Maps and Mappers of the 2023 Calendar: Adam Steer

Tell us about yourself

I was tinkering with topography datasets in the Barents Sea and around the Svalbard archipelago, having just executed a mid-pandemic emigration to Norway for a contract working in the northern Barents Sea. I was really working on ways to make terrain visualisation happy for extremely hilly parts of the ocean (for example Gakkel Ridge) and also extremely flat regions (the Barents Sea) – working with methods I wrote about here:, and taking a lot of hints from in particular John Nelson’s work on terrain shading.

There’s an update in the works about dealing with vastly contrasting terrain – or how I got to be happy with how both the stupidly deep and exaggeratedly-hilly Arctic basin and the … flat and shallow .. Barents sea were rendered on the same map.

Spitsbergen, the main island of the Svalbard archipelago, is right there in my region of interest. And because of how the maps were rotated I looked at it one day and thought huh.. Isfjorden (the ice fjord) and Van Miljens Fjorden look like giant tree trunks, with the branch fjords like branches, and the mountains of Spitsbergen like the foliage of a windswept forest. So my child of the 80s and 90s mind went to the whole concept of Yggdrasil, the world tree, from Norse mythology. Maybe, y’know, this giant travel-between-realms tree manifests itself in this treeles polar archipelago. I mean that would be deity-level irony right? And there are polar bears everywhere, which actually hunt and eat humans if they can, so it’s kind of well protected in an age-of-swords-and-bows way. So that’s where the map title comes from – Svalbardtraer is norwegian for Svalbard trees. I also designed some nest icons, thinking I would place one at each settlement site on the island in the ‘branches’ of the tree. It didn’t work as well as I’d hoped, so I rolled with an interesting visualisation of this unique island’s topography.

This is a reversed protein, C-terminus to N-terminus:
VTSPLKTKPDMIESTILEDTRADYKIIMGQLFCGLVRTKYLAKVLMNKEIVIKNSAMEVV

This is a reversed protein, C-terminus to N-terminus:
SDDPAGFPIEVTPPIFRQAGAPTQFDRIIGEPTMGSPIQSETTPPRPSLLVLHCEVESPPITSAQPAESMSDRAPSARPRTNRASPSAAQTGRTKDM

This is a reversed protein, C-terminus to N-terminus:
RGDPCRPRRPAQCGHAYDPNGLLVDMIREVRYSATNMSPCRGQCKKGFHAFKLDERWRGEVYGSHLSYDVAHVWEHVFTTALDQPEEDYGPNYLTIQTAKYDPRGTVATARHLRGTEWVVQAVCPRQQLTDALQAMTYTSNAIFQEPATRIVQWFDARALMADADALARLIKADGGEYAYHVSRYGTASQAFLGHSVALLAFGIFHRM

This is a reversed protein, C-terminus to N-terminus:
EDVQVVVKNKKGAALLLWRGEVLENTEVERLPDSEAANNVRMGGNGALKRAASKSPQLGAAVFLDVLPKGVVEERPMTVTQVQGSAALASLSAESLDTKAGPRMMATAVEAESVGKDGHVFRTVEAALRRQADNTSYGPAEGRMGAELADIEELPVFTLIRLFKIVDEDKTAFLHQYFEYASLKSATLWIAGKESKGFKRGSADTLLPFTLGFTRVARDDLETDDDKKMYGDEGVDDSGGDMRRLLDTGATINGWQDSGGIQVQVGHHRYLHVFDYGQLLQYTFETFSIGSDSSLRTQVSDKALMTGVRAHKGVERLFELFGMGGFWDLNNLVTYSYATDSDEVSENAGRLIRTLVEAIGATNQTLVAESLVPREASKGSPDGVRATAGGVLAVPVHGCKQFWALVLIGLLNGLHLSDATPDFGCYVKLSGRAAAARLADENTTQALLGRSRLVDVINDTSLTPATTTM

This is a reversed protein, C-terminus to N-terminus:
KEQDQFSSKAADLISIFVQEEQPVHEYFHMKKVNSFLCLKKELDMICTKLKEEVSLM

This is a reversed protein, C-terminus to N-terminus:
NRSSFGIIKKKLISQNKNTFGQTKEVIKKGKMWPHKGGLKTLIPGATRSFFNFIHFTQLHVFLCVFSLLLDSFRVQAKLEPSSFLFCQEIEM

I chose a classical-looking font as another callback to mythological times. While nothing is labelled in the map, I learned a lot about Spitsbergen while deciding whether to label stuff or not. And then got to visit there a few times – and in a nice twist I didn’t feel embarrassed about my ironic visualisation after actually being there. My expectation kind of held up to reality! And making the inset maps was new for me – so it was also a great way to extend my QGIS skills.

Tell us about the tools, data, etc., you used to make the map.

The data are a 30m GEBCO global topgraphy and bathymetry dataset – I’m pretty sure it’s IBCAOv4 – version 4 of a specialised bathy/topo dataset for the Arctic, expressed in north polar stereographic:

The components – including overview maps, were composed in QGIS. It uses a few layers of composited elevation attributes including a hillshade, hillshade of slope and the actual topography. Final assembly of the map was done in Inkscape – although the whole layout could also be reproduced in QGIS print composer really. I chose Inkscape because I’m faster at it. This description is a little hazy, because the project itself is on a hard drive that has just arrived in storage 6 hours drive away after 5 months in shipping transit from Australia. Things are scattered everywhere!